Oliver Morton has a lyrical and thoughtful op-ed today in the Times, in which he re-interprets the famous images of Planet earth seen from space:
They came for the Moon, and for the first three orbits it was to the Moon that the astronauts of Apollo 8 devoted their attention. Only on their fourth time round did they lift their eyes to see their home world, rising silently above the Moon’s desert plains, blue and white and beautiful. When, later on that Christmas Eve in 1968, they read the opening lines of Genesis on live television, they did it with a sense of the heavens and the Earth, of the form and the void, enriched by the wonder they had seen rising into the Moon’s black sky.
The photograph of that earthrise by the astronaut Bill Anders forms part of the Apollo program’s enduring legacy — eclipsing, in many memories, any discoveries about the Moon or renewed sense of national pride. It and other pictures looking back at the Earth provided a new perspective on the thing that all humanity shares. As Robert Poole documents in his history, “Earthrise: How Man First Saw the Earth,” that perspective had deep cultural effects, notably in the emotional resonance it offered the growing environmental movement. Seen from the Moon, the Earth seemed so small, so isolated, so terribly fragile.
It takes nothing from the beauty and power of the image, though, to point out that it was the photographer, far more than its subject, who was isolated, and that the fragility is an illusion. The planet Earth is a remarkably robust thing, and this strength flows from its ancient and intimate connection to the cosmos beyond. To see the photo this way does not undermine its environmental relevance — but it does recast it.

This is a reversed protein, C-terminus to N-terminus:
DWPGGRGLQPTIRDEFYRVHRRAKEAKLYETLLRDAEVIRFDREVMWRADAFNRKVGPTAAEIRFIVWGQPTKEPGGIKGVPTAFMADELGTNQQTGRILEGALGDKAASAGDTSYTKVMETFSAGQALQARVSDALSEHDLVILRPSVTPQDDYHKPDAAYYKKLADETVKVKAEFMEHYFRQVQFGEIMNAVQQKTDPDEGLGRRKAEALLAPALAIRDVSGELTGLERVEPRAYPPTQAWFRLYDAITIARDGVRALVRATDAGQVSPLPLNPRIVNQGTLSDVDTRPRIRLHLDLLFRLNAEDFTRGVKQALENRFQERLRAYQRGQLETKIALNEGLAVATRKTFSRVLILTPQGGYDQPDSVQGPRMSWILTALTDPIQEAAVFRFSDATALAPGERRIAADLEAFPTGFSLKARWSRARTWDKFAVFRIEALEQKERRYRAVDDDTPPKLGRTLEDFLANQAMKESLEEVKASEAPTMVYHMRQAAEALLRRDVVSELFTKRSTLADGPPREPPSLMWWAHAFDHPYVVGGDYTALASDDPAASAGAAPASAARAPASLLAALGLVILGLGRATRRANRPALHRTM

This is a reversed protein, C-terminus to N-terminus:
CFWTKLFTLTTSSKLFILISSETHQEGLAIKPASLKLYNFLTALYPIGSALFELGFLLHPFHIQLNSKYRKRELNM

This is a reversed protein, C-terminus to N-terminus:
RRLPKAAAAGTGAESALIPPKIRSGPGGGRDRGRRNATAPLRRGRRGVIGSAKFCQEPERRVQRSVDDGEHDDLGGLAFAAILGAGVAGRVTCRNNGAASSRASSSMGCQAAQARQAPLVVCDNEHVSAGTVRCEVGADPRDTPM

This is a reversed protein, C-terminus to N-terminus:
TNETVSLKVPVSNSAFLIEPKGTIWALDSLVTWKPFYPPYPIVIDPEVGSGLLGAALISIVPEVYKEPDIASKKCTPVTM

That the Earth is small is undeniable. If the inner solar system were the size of the United States, the Earth would be the size of a football field; if the distance to the center of the galaxy were a mile, the Earth would be less than an atom. But if the “Earthrise” photo could have captured our planet in the dimension of time instead of space, things would look different. In its duration, as opposed to its diameter, the Earth demands to be measured on a cosmic scale. At more than four billion years old, it stretches a third of the way across the history of the universe, a third of the way back to the Big Bang itself. Many of the stars you can see on a clear winter’s night are younger than the planet beneath your feet.
Mere persistence is not, in itself, that great a feat. The barren rocks of the Moon have persisted almost as long. But the Earth has not merely endured; it has lived. For almost 90 percent of its history the planet has been inhabited, and shaped by life. The biological mechanisms that first operated in the dawn of life animate the creatures of the Earth to this day, forming an unbroken chain at least 3.8 billion years long.